[0080] For drive applications, the dual inverter traction system uses two traction inverters to increase speed range and battery integration without use of DC/DC power converters or additional magnetic materials, thus offering an efficient and light-weight solution attractive for electric vehicles [6]-[1 1]. [0081] A challenge associated with the dual inverter drive is the need to charge two independent batteries. Hong et. al demonstrated that a single charger could be utilized for charging both batteries [12]. Shown in FIG. 1D, the primary battery is charged using a standalone charger, while the secondary battery is charged from the first via the traction system.

Combined Drive and Fast Charger

[0082] A proposed converter topology is provided in some embodiments, which introduces a new integrated charger offering cost-effective and convenient EV charging from any AC power outlet. [0083] In the proposed topology, many or all of the additional magnetic components of the conventional on-board charger designs can be eliminated with the use of innovative control mechanisms, in conjunction with re-using the existing magnetic components available in the electric motor for charging. Corresponding systems, circuits, mechanisms, methods, and computer-readable media are also provided. [0084] In some embodiments, a controller is provided for use with a specially configured converter topology, the controller providing control commands, which when applied to switches of the specially configured converter topology, control the configured converter for power transfer across circuit components. The controller, in some embodiments, may be provided separately from the proposed converter topology. [0085] The proposed converter is capable of operating both as a drive and as an AC fast charger. The AC fast charger functionality is, in some embodiments, added without any additional magnetics as the motor is used in both scenarios, thus presenting a cost-effective solution that utilizes the installed components of a vehicle (i.e., existing components can be reused alongside an innovative approach to circuit control). These installed components (i.e., pre-existing components), for example, include substantial electrical and magnetic components that can be used for fast charging. Weight and bulk savings are thus possible.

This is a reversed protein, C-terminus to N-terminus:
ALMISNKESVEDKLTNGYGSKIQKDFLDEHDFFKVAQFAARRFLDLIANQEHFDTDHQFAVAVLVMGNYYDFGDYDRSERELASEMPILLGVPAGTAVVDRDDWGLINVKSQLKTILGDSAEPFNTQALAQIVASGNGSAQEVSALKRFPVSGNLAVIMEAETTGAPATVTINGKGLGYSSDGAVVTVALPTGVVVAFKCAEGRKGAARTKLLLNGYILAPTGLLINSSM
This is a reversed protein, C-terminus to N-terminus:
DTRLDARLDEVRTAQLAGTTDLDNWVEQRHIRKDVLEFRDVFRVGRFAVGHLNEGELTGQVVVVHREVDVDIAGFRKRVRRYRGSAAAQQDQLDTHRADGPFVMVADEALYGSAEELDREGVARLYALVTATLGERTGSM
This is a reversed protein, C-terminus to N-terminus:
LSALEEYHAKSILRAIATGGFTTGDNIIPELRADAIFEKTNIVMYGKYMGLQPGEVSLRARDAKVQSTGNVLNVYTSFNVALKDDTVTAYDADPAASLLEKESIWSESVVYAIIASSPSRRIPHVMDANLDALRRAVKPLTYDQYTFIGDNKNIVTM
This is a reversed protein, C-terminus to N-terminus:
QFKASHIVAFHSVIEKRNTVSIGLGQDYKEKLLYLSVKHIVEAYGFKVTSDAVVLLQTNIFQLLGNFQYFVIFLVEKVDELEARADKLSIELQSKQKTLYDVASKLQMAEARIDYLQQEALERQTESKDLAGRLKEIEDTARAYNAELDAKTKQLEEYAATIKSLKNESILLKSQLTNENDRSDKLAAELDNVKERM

[0086] A non-trivial, technical challenge that arises is thus to control the characteristics of operation of these components (taking advantage of the electro-mechanical components of the electric motor) to provide both drive and fast charging functionality. Various embodiments are described whereby one or more topologies, in conjunction with specific control techniques and methods (e.g., analog / digital signal control, complementary switching, gating) are used to transfer energy between the components. These topologies may be designed, among other features, to provide improved power / current / voltage shaping, power processing, and distortion reduction. Further approaches include the application of interleaved switching, inductor current control, energy balancing, among others.

[0087] As a drive, the topology is configured to enable the use of high voltage motors and as a charger, the topology can be configured to minimize low frequency harmonics by operating akin to a dual stage power factor correction converter.

[0088] The topology of some embodiments may be capable of accommodating common commercial input AC voltages including 208V commercial, 277V/480V commercial (US), 240/400V(EU) and 347V/600V commercial (Canada) when charging. For example, such an example implementation may provide advantages in retrofitting or ensuring compatibility with existing infrastructure.

[0089] An example proposed on-board integrated charge and drive system is shown in FIG. 2A and FIG. 2B where a rectifier is connected across the differential connection of two traction inverters to enable rapid charging of dual storage media without a standalone charger.